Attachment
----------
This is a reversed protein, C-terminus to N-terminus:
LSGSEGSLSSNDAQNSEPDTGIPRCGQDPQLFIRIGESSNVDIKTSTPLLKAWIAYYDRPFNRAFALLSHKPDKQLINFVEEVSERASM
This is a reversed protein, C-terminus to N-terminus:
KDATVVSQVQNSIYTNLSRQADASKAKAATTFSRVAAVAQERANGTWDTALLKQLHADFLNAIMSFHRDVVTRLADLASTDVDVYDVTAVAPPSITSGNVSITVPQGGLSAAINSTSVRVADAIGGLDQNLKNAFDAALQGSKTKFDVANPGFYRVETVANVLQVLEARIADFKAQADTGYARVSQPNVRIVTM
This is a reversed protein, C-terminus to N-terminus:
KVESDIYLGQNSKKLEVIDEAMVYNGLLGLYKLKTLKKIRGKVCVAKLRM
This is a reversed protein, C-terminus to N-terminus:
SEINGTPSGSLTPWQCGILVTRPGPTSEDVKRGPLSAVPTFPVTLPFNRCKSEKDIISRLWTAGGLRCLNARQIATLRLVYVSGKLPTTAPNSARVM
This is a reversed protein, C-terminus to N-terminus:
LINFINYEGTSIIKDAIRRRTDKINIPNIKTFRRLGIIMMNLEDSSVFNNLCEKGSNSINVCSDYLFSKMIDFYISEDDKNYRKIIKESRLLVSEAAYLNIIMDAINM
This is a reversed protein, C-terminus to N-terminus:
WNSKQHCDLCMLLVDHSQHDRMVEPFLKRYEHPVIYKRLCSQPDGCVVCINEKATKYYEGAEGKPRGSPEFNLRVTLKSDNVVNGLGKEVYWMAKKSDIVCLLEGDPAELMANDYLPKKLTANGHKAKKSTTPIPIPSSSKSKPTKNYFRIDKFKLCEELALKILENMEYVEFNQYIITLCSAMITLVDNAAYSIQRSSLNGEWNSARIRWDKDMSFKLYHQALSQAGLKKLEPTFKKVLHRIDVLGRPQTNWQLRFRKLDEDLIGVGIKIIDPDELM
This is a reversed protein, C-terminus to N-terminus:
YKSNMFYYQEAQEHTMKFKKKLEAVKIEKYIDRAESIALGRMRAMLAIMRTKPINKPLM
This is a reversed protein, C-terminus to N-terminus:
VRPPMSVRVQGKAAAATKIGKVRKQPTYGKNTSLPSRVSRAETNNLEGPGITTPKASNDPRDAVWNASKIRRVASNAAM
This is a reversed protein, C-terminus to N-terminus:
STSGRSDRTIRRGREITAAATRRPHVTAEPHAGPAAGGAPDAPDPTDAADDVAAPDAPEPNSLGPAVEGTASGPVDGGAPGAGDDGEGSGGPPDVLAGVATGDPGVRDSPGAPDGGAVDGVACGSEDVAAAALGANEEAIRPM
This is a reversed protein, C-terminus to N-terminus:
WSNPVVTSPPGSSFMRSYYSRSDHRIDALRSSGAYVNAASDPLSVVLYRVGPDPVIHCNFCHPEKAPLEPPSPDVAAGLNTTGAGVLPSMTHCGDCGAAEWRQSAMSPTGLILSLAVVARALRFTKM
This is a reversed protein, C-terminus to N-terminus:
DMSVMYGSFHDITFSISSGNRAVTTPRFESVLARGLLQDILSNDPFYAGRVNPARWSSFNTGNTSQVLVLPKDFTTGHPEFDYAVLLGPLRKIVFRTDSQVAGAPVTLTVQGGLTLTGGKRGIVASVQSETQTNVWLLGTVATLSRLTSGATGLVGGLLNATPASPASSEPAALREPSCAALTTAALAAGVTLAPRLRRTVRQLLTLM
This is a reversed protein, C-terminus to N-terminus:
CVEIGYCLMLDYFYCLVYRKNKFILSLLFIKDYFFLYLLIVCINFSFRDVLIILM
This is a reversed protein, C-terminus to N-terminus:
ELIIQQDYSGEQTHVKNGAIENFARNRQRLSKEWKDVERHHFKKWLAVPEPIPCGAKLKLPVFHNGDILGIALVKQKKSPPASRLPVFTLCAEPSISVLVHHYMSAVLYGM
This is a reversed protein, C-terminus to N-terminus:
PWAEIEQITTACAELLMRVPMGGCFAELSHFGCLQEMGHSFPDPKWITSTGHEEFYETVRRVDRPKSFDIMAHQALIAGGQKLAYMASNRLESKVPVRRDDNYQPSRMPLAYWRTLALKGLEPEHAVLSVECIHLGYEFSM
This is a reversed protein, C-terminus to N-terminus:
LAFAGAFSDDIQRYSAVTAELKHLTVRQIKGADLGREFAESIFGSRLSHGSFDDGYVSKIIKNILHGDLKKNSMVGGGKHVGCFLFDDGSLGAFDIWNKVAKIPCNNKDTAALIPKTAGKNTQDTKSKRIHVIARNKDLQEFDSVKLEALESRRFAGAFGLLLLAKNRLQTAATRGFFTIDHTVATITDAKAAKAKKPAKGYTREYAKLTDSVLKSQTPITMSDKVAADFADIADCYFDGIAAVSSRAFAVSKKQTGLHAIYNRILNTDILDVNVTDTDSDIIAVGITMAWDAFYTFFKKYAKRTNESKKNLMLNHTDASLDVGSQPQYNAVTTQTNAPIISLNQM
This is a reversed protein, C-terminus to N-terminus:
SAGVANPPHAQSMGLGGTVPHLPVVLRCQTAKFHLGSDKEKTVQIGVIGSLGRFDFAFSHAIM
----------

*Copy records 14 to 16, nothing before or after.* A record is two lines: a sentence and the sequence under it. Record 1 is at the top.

This is a reversed protein, C-terminus to N-terminus:
PWAEIEQITTACAELLMRVPMGGCFAELSHFGCLQEMGHSFPDPKWITSTGHEEFYETVRRVDRPKSFDIMAHQALIAGGQKLAYMASNRLESKVPVRRDDNYQPSRMPLAYWRTLALKGLEPEHAVLSVECIHLGYEFSM
This is a reversed protein, C-terminus to N-terminus:
LAFAGAFSDDIQRYSAVTAELKHLTVRQIKGADLGREFAESIFGSRLSHGSFDDGYVSKIIKNILHGDLKKNSMVGGGKHVGCFLFDDGSLGAFDIWNKVAKIPCNNKDTAALIPKTAGKNTQDTKSKRIHVIARNKDLQEFDSVKLEALESRRFAGAFGLLLLAKNRLQTAATRGFFTIDHTVATITDAKAAKAKKPAKGYTREYAKLTDSVLKSQTPITMSDKVAADFADIADCYFDGIAAVSSRAFAVSKKQTGLHAIYNRILNTDILDVNVTDTDSDIIAVGITMAWDAFYTFFKKYAKRTNESKKNLMLNHTDASLDVGSQPQYNAVTTQTNAPIISLNQM
This is a reversed protein, C-terminus to N-terminus:
SAGVANPPHAQSMGLGGTVPHLPVVLRCQTAKFHLGSDKEKTVQIGVIGSLGRFDFAFSHAIM